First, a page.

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In the next 50 years, Belgium will be most likely faced in different ways with the effects of global climate change. There will be some internal effects inside Belgium, which have to do with changing weather patterns and their impact on land use, health, economy, energy supplies, or increasing vulnerability for emergency situations and extreme circumstances (such as droughts, floods, heat waves or pandemics) which will occur more often than before, and with greater intensity. But Belgium will also be affected by the events that take place outside our borders. In other parts of the world, where societies and individuals are more vulnerable, the negative impacts of climate change already let feel themselves. Coping with these impacts goes beyond the capacities of these populations and authorities, and growing environmental stress increases the pressure on already scarce resources.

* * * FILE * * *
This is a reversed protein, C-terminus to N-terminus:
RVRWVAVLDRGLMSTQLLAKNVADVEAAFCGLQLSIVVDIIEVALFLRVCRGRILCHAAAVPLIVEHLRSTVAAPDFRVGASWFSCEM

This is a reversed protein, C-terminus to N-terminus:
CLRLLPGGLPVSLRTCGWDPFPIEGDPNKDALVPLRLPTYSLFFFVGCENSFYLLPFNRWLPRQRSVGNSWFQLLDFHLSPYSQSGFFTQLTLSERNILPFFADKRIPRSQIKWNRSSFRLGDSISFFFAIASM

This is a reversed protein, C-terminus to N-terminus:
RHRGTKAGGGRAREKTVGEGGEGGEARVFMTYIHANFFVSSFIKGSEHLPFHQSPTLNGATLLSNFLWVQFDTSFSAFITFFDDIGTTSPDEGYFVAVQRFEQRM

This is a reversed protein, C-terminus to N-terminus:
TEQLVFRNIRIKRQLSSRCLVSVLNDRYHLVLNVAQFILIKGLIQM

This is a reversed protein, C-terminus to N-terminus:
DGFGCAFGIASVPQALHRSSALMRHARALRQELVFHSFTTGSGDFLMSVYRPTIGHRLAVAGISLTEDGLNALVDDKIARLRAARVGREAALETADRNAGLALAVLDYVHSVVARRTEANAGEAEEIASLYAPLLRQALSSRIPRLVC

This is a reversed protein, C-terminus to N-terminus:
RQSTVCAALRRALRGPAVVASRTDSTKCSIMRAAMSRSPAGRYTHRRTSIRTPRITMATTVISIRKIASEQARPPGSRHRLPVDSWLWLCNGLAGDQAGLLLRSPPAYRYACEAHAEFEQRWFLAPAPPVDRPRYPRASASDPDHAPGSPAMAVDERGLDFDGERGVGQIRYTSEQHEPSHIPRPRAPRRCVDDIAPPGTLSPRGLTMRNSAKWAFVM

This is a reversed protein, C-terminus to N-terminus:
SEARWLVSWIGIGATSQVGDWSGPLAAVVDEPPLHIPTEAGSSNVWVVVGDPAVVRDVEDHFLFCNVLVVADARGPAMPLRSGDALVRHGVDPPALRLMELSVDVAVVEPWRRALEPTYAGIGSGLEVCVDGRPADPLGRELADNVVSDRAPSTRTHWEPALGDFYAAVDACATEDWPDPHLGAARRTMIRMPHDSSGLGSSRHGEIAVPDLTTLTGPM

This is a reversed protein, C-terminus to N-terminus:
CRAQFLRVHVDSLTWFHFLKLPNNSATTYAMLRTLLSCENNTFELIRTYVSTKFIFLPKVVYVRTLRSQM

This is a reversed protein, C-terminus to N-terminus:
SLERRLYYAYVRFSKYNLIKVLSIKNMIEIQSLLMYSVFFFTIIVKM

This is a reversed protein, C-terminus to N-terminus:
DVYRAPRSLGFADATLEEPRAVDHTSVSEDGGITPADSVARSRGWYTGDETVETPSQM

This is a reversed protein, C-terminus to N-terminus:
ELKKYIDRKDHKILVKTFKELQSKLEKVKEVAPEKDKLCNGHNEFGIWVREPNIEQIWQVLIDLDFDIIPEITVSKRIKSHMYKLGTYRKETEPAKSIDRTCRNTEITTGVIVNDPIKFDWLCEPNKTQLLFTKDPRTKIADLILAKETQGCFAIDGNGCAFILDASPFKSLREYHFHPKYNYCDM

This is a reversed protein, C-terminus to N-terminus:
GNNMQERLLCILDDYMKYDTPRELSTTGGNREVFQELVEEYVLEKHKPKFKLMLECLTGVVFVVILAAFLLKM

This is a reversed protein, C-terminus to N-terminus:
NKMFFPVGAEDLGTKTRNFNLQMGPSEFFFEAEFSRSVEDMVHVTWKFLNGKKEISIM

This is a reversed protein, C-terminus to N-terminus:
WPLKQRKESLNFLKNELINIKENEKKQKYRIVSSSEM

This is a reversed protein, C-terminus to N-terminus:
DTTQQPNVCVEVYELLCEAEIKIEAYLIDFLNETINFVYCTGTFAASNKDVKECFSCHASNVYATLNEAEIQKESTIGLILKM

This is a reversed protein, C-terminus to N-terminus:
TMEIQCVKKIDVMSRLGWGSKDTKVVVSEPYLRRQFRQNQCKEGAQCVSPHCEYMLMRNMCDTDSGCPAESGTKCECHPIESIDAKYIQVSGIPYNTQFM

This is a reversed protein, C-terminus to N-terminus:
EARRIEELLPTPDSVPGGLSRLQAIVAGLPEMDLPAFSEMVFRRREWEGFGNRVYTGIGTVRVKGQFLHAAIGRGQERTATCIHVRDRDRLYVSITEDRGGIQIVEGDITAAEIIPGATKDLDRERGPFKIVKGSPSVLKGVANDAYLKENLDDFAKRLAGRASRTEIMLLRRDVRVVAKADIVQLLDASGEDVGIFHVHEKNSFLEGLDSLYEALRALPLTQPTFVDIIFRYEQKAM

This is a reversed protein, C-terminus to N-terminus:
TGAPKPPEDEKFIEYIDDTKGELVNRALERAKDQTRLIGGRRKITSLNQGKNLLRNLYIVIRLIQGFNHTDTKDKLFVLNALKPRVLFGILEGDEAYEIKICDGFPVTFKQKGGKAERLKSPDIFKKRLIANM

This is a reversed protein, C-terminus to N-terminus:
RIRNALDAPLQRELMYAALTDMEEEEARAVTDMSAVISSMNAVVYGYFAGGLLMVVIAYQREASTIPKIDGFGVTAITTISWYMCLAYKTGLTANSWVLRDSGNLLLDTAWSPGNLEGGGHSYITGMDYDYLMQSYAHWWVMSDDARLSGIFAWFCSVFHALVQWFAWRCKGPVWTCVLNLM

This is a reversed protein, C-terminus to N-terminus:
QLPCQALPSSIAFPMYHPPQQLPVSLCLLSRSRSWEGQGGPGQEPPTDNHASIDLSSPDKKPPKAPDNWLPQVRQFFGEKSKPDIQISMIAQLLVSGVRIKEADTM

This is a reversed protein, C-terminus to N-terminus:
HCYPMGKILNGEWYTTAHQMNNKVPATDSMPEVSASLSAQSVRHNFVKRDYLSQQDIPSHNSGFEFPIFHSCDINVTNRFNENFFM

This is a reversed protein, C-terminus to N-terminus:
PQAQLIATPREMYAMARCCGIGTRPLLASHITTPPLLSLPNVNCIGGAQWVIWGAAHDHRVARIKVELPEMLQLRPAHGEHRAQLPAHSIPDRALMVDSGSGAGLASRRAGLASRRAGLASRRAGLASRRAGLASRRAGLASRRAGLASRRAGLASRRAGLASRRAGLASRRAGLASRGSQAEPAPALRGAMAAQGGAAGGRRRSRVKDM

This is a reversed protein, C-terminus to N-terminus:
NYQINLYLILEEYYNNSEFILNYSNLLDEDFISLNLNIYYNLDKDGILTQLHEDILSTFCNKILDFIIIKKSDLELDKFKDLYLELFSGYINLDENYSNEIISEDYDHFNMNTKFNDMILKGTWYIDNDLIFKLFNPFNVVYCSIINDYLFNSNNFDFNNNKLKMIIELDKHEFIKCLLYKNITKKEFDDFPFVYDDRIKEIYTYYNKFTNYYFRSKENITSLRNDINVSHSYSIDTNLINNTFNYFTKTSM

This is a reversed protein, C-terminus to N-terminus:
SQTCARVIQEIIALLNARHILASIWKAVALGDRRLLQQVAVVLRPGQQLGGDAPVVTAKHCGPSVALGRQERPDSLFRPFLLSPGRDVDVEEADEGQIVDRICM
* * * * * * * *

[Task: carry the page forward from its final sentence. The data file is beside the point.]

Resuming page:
In the European and Belgian policy documents concerning adaptation to climate change, “security” is approached in the first place from a non-military perspective. In line with that position and to prevent adding to the securitization of the issue of adaptation to climate change, in my recommendations I will not argue to extend the role of the Belgian Defence in this matter. Rather, the concept of being “climate change proof” is central in the recommendations on the current tasks and duties of the Belgian Defence.

 Being “climate change proof” works in two directions: for the Belgian Defence as an organisation (its infrastructure/patrimony and its operational capacities), and for the contribution of the Belgian Defence to a “climate change proof” society (“support to the nation”). The recommendations have been subdivided into actions for the short term and actions for the longer term.